Portland, Ore.-based TriMet launched its online app center Thursday making schedule and route data available to developers, and allows passengers access to dozens of web and phone applications.
These situations are easy to navigate thanks to more than 25 web and phone applications developed in the past few years to aid transit users in the Portland metro area. From PDX Bus to Google Transit to iTransitBuddy, numerous choices for mobile tools geared toward transit riders are available primarily due to TriMet's open source philosophy. TriMet makes its data such as routes, schedules, stops and arrival times, available to any developer who might be interested in writing an application for the web or mobile devices.
"TriMet has really taken the lead among transit agencies around the country with its open data philosophy and willingness to share trip and schedule data with developers," said Fred Hansen, TriMet general manager. "It's a position that is paying off as demonstrated by the growing number of innovative tools available to help make transit more simple and convenient for our riders."
The third-party apps provide a variety of information to improve the rider's experience. The applications include trip planning, maps, bus and rail schedules, GPS location of the nearest stops, trip planning via text messaging and saving planned trips. One application called iNap even alerts the sleepy rider that their stop is coming up.
"There are so many useful, smart tools being developed", said Carolyn Young, TriMet's executive director of Communications and Technology. "We don't have the resources to create these tools ourselves, and there are certainly ideas we haven't seen before or even thought about."
Some examples of available applications:
* PDX Bus: displays arrival times, allows a user to bookmark frequently used stops, displays recently accessed stops and gives details for arrivals that are en route. It also works with Google maps, showing locations of stops, and when available, the last known position of the bus or train. Formatted for the iPhone.
* Dadnab: provides public transit directions/trip planning via text messaging
* iBus: searches for nearest stops, provides arrival information and displays a map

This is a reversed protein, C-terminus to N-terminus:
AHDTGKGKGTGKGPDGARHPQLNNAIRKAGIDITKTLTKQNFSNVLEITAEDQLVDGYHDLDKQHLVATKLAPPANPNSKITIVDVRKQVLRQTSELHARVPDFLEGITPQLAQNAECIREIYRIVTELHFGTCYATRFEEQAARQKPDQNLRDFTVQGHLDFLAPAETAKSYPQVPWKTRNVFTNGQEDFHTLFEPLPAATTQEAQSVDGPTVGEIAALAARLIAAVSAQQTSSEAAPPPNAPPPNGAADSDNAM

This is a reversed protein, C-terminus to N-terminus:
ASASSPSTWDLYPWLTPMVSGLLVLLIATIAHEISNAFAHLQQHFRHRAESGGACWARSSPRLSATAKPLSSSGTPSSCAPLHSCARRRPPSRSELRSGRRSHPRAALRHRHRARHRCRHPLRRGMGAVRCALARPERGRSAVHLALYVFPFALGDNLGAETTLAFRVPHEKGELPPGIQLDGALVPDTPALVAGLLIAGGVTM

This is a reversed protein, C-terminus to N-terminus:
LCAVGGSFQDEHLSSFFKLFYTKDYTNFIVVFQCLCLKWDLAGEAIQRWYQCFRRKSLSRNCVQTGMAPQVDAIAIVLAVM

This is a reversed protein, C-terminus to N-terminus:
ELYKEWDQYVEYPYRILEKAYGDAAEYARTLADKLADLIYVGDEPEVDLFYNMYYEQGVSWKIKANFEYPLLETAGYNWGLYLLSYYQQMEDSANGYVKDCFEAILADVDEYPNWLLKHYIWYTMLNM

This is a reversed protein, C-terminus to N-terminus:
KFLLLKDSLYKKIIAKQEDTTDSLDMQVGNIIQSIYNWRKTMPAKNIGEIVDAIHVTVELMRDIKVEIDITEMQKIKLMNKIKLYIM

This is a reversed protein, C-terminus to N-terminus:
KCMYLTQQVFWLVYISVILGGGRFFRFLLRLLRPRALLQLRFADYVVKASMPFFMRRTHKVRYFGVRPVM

* POI Factory: provides points of interest (POI) files of TriMet stops through GPS devices
* trainlogic.net: displays schedule information for trains on a Blackberry
Many of the applications are available for download directly from the developers, while others are available through sites such as iTunes or Android. While most of the third-party applications are free, some developers charge a small amount.
TriMet has created some very successful applications itself including an interactive map and TransitTracker. TransitTracker by phone, which provides real-time stop arrivals for all buses and trains, receives about 1.4 million calls a month.
Developers access TriMet's data through a developer resources section on trimet.org. TriMet doesn’t endorse any of the applications, but does post what is available and the source on its website for others to see.
TriMet began making its data available when it approached Google in 2005, and soon after the first third-party app using TriMet data–Google Transit–was born. This transit trip planning feature on Google Maps is now available for cities and transit systems around the globe. TriMet's data was organized in an accessible, usable format for Google's use, which resulted in the development of the Google Transit Feed Specification (GTFS), a data-sharing format that has been adopted as the standard across the country.
"We have organized our data to make it easier for developers to use. Now that effort is paying off many times over with new innovations," said Young. "We share with others and get back benefits that everyone can access. We're seeing–and our riders are experiencing–how sharing our data has positively impacted the way people use transit."
To view the applications go to trimet.org and click on “TriMet App Center” at the bottom of the home page.